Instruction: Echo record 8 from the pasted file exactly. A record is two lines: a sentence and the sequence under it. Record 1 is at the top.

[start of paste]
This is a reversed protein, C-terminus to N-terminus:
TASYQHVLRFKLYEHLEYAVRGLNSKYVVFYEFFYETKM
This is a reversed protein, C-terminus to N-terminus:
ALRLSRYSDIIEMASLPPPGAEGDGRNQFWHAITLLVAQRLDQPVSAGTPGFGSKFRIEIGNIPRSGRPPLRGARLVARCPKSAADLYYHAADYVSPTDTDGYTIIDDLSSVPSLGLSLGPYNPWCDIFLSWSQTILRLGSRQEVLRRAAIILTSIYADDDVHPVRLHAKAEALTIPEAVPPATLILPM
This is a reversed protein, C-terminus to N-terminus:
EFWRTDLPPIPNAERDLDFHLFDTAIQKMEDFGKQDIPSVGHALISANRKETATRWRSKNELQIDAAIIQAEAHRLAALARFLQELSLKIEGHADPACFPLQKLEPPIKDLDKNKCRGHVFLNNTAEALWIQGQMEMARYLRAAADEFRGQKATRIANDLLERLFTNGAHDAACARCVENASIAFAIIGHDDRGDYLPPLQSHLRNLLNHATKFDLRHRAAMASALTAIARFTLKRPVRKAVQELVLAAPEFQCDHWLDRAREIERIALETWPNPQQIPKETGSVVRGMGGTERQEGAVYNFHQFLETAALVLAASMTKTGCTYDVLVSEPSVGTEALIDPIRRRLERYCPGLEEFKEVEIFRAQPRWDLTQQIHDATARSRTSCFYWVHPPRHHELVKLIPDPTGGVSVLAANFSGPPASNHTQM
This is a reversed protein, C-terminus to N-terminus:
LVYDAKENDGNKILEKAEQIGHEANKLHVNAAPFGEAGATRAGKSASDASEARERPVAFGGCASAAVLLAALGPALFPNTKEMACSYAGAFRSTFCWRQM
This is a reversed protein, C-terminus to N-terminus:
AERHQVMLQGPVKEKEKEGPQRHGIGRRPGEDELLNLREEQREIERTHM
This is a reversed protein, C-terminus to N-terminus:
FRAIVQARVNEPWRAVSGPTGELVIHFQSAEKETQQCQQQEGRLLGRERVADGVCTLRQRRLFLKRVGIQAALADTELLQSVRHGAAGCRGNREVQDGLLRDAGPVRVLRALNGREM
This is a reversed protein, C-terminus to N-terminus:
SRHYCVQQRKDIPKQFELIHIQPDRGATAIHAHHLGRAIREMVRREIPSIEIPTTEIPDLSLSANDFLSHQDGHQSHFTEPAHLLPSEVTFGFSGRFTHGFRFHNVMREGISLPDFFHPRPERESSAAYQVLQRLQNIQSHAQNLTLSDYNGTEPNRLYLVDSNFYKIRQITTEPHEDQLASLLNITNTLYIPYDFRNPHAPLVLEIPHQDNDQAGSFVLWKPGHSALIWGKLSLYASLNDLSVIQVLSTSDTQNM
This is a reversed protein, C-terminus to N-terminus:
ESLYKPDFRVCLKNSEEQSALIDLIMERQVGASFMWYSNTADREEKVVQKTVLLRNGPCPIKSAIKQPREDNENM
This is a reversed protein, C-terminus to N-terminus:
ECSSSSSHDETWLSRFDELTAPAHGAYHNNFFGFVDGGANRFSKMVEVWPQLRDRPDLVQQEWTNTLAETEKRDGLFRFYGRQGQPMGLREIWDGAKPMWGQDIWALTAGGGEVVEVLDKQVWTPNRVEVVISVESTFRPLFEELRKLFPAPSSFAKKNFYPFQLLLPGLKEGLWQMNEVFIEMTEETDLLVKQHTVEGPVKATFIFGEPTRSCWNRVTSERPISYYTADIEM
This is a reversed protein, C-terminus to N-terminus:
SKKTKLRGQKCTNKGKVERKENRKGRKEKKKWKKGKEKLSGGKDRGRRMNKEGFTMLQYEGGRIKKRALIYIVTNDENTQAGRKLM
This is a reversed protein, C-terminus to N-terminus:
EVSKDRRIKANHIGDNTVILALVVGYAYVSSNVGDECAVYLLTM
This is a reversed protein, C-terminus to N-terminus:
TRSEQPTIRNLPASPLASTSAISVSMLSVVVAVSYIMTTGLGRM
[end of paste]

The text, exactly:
This is a reversed protein, C-terminus to N-terminus:
ESLYKPDFRVCLKNSEEQSALIDLIMERQVGASFMWYSNTADREEKVVQKTVLLRNGPCPIKSAIKQPREDNENM